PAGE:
Skip to main content /WORLD /WORLD

Anger follows Lagos blasts

LAGOS, Nigeria -- Residents of Nigeria's commercial capital, Lagos, are calling for an independent inquiry after hundreds of people died fleeing powerful explosions at a munitions dump.

Witnesses say hundreds of people died after they fled a series of blasts at an armoury in Lagos and drowned in a nearby canal.

One local journalist said that around 600 people were feared to have drowned. A local radio report said 200 bodies had been pulled from the canal.

Muyiwa Moyela told CNN: "It's a terrible thing and we hear very unconfirmed reports of figures of people who are missing, or dead, or drowned in nearby rivers as they escaped from the barracks."

As details continued to come in on the tragedy, British reporter Peter Cunliffe-Jones had told CNN: "The authorities are confirming there has been what they called 'a major drowning incident,' but they are not willing yet to put any exact numbers on it.

"There were hundreds of thousands of people fleeing...what is a very densely populated area. There were hundreds of munitions exploding all over the city. That's what led to the panic and, it appears, this drowning."

Army spokesman Col. Felix Chukwumah told The Associated Press the explosions appeared to have been set off by a fire that spread to the depot.

The base is surrounded by crowded slums and working-class neighbourhoods in a city of more than 12 million. The spokesman said he did not know how the fire started, though at least one police officer said on Sunday it was caused by an explosion at a nearby gas station.

The force of the blasts were such that windows were shattered at the international airport 10 kilometres (six miles) away. It was not immediately clear how many people died in the blasts themselves, with Army Brig. Gen. George Emdin saying there was "absolutely no one killed." But Mustafa Igama, a soldier at the base, described seeing "so many dead bodies" as he fled the scene.

President Olusegun Obasanjo toured the base on Monday morning, addressing hundreds of soldiers and their families who had fled the barracks. He promised the military would investigate the cause of the accident.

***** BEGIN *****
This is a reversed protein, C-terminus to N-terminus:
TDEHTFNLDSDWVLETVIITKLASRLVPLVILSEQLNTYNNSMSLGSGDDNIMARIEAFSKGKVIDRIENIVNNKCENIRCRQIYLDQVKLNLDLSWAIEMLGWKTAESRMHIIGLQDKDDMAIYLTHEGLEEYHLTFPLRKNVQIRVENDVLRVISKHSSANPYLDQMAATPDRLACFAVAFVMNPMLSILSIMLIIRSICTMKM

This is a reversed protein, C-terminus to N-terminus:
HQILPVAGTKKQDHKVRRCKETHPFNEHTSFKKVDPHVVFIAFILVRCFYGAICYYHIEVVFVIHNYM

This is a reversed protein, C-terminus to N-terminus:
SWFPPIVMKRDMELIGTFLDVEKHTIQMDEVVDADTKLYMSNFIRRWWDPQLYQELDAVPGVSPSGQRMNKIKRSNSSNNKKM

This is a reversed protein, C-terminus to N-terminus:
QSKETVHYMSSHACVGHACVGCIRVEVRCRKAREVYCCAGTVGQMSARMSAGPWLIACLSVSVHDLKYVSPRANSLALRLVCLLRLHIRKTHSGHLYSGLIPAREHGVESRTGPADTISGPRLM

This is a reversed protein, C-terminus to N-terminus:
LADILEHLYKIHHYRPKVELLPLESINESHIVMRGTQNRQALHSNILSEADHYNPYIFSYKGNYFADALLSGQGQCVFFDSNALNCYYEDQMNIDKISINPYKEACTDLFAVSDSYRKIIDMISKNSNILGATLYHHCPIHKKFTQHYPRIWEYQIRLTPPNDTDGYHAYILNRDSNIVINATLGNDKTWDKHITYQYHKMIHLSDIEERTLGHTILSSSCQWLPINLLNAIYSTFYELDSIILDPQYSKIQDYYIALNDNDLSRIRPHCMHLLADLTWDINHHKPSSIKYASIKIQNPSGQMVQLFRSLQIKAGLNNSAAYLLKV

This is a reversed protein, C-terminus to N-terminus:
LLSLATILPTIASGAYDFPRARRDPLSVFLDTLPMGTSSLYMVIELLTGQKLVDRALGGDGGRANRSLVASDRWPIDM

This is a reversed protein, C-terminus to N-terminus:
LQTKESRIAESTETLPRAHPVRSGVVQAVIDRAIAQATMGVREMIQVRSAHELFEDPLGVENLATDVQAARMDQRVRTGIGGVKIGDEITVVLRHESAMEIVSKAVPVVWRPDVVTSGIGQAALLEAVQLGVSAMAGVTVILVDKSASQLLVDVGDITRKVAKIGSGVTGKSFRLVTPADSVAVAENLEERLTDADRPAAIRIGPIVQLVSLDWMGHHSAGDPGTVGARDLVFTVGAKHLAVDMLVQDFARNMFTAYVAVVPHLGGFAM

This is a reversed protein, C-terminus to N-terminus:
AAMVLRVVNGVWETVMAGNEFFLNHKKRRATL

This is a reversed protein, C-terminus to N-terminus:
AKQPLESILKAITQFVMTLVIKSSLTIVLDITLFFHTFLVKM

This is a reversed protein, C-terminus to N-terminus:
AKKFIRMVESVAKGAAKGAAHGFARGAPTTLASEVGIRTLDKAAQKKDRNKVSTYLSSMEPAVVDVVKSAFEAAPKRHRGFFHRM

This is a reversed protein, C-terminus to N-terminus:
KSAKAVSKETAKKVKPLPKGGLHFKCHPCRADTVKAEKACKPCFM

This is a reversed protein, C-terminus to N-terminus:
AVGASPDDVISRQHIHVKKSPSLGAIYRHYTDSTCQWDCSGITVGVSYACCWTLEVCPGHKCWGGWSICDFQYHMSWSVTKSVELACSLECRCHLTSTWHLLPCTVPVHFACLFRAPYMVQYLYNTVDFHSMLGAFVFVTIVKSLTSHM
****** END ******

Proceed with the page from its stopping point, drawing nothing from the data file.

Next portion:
Obasanjo climbed onto the hood of a car to address the crowd, promising to "organise displaced people, relocate people and reunite children with their families."

Witnesses told Reuters they had counted eight bodies near the scene of the blasts, while a Reuters reporter said he saw two bodies on Oshodi Road, near the Ikeja military barracks where the arms depot is located.

An Associated Press reporter also saw the body of a young man on a street outside the base.

"The two in Oshodi were electrocuted after an overhead electric cable fell over them as they ran during the confusion," a resident of the area said.

Many people, mostly children, are missing and thousands have been left homeless.

Moyela told CNN: "I am outside the military barracks. It's been cordoned off by the military but there are a lot of people outside who still don't know the whereabouts of their families.

"There are no official figures yet on the toll, but it is believed that quite a number of people may have drowned in a nearby canal.

"When the blasts happened people just took off and it is possible that hundreds of people died trying to cross the water."

The blasts sent fireballs into the sky, shattered windows and causing panicked residents to flee the streets.

Patients evacuated

Witnesses reported extensive damage inside the barracks and to nearby homes and public buildings.

Shrapnel from the blast lit fires that caved in the roof of the Divine Power Outreach Ministries Church on the top floor of a four-storey building in Oshodi.

A radio and television repair shop was also destroyed by a shell while the windows and ceiling tiles of the Mandela hospital next door were also destroyed and all patients had been safely evacuated, hospital staff said.

Cunliffe-Jones added: "A lot of buildings have been burned down, factories have been destroyed and a lot of people are picking up the pieces."

The first explosion occurred shortly before 6 p.m. and was felt in surrounding neighbourhoods.

"Many people have reported missing children, and there are children looking for their parents," Lagos Police Commissioner Mike Okiro told Reuters on Monday.

"I have reports from the field that many people in the Ikeja area have taken refuge at police stations."

He said he had no information on casualties.

A senior officer told Reuters earlier he feared there would many casualties given the location of the armoury near a crowded barracks and a residential area.

Anda said the army had planned to improve the storage facilities at Ikeja, but "unfortunately this accident happened before the projects could be implemented."


• Nigerians missing after blasts
January 28, 2002

Note: Pages will open in a new browser window
External sites are not endorsed by CNN Interactive.


Back to the top